Adam's ale (also referred to as Adam's wine, especially in Scotland; sometimes simply called Adam) is a colloquial allusion meaning water. It alludes to the idea that the biblical Adam had only water to drink. This inference gained popularity around the beginning of the 19th-century temperance movement.
Definition and origin
"Adam's ale" means unadulterated water, based on the presumption that the biblical first man Adam had only water to drink in the Garden of Eden. Common variations are "Adam's wine" in Scotland, and sometimes simply "Adam". The phrase is an allusion, colloquialism, epithet, and idiom. In common use until the mid- to late 20th century, usage of the phrase has declined. The earliest known printed occurrence of "Adam's ale" is attributed to William Prynne's The Soveraigne Power of Parliaments and Kingdomes, which was first printed in 1643.
Use in the temperance movement
The term "Adam's Ale" gained popularity during the emergence of the temperance movement in the 1830s. Water is provided by nature and was therefore presumably the only drink available to the first man in the Garden of Eden; hence it was considered pure by the movement. During the proceedings of the World's Temperance Convention held in London in the year 1846, the Rev. Dr. S. H. Cox, hailing from Brooklyn, New York, said during his speech:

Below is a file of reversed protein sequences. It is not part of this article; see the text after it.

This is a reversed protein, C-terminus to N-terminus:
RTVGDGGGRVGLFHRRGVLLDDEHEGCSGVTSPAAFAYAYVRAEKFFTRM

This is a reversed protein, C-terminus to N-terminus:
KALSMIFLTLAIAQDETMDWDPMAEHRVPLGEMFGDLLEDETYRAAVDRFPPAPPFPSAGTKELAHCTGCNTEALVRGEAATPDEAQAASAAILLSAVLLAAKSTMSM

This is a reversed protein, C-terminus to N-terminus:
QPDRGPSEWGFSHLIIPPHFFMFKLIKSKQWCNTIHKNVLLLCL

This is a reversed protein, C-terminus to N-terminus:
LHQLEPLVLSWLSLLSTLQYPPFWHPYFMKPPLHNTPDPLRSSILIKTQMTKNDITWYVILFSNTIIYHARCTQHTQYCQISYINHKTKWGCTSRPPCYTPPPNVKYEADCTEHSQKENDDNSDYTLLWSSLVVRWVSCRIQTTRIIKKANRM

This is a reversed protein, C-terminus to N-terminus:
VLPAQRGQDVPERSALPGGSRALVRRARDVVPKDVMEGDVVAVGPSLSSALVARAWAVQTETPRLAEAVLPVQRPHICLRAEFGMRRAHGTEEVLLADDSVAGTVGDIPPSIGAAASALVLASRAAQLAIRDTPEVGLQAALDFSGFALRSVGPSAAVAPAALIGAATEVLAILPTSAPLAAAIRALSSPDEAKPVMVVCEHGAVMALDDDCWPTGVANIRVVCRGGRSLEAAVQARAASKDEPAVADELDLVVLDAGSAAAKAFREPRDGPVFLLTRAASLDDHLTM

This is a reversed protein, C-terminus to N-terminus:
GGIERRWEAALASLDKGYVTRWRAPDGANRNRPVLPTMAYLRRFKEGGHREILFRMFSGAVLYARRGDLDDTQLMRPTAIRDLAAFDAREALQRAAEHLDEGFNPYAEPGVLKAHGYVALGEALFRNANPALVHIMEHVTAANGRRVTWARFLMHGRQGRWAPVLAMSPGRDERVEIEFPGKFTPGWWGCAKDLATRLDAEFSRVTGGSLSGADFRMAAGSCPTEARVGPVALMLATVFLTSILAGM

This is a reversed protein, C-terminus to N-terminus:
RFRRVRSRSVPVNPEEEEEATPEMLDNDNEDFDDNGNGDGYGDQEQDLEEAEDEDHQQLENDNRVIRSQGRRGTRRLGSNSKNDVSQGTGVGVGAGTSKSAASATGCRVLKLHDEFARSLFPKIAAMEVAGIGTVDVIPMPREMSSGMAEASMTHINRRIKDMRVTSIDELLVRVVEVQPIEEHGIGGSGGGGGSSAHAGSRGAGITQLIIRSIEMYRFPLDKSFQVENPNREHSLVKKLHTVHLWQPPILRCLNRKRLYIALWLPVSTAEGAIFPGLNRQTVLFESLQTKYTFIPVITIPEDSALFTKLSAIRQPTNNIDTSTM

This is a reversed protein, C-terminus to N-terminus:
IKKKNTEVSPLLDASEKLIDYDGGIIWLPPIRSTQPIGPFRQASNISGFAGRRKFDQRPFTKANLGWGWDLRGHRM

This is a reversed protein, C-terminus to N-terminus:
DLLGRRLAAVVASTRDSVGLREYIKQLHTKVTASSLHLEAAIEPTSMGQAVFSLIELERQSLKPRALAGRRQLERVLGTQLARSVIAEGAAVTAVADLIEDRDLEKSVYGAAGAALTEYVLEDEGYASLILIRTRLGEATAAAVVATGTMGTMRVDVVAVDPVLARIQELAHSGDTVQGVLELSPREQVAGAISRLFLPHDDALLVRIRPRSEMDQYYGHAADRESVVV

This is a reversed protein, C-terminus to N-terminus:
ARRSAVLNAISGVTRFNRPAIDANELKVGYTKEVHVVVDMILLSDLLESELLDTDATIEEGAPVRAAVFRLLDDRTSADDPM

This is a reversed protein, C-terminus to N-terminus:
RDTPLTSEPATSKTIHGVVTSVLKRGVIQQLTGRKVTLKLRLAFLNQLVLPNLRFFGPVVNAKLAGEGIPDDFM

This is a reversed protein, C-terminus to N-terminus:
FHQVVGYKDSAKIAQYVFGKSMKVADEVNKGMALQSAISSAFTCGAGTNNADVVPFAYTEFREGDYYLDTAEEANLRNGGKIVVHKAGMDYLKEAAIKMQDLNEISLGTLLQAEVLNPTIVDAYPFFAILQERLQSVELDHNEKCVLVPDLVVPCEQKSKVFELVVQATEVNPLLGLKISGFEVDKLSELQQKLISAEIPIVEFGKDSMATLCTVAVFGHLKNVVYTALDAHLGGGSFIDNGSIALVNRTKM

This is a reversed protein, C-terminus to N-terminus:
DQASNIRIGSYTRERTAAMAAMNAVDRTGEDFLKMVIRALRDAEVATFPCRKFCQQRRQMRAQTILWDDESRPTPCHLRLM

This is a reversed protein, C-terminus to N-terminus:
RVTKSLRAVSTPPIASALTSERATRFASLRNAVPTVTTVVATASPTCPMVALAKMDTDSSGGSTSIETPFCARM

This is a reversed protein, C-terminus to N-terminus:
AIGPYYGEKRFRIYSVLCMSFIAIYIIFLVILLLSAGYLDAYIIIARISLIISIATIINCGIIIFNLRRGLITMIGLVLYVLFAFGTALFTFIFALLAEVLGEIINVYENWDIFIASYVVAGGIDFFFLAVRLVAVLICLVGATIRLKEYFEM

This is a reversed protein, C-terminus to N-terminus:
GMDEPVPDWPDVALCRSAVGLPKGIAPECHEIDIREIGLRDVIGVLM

[W]hat hurt will it do me to drink of this water?' Our father Adam had nothing better for his wedding-day, and before the earth was cursed, or sin had entered it, Paradise produced nothing better than this pure element. It was the drink of Adam and Eve when the morning stars sang together, and when the sons of God shouted for joy.
Philip Freneau wrote a poem that was an aid to the early teetotalism movement. Freneau (an American) was captured in 1780 by the British while on a voyage in the West Indies during the American War for Independence. After his release he wrote the poem called, The [Terra Cotta] Jug of Rum, criticizing alcoholic beverages. An excerpt from this literature shows a poetic use of "Adam's ale": "A spring that never yet grew stale—— Such virtue lies in—Adam's ale!". Later on Freneau used the phrase in a second poem concerning a legislative act prohibiting the use of spirituous liquors by prisoners in certain jails of the United States.